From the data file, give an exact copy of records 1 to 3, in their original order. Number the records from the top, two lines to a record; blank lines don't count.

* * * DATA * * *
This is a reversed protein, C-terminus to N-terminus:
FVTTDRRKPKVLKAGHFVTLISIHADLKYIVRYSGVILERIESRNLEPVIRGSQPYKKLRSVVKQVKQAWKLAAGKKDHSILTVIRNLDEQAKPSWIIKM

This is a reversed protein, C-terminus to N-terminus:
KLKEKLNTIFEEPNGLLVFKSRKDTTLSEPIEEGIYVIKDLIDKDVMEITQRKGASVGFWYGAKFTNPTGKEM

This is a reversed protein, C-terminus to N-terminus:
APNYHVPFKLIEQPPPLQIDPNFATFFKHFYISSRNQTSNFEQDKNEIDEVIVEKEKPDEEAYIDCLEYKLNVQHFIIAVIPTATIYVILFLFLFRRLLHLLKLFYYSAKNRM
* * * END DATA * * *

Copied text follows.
This is a reversed protein, C-terminus to N-terminus:
FVTTDRRKPKVLKAGHFVTLISIHADLKYIVRYSGVILERIESRNLEPVIRGSQPYKKLRSVVKQVKQAWKLAAGKKDHSILTVIRNLDEQAKPSWIIKM

This is a reversed protein, C-terminus to N-terminus:
KLKEKLNTIFEEPNGLLVFKSRKDTTLSEPIEEGIYVIKDLIDKDVMEITQRKGASVGFWYGAKFTNPTGKEM

This is a reversed protein, C-terminus to N-terminus:
APNYHVPFKLIEQPPPLQIDPNFATFFKHFYISSRNQTSNFEQDKNEIDEVIVEKEKPDEEAYIDCLEYKLNVQHFIIAVIPTATIYVILFLFLFRRLLHLLKLFYYSAKNRM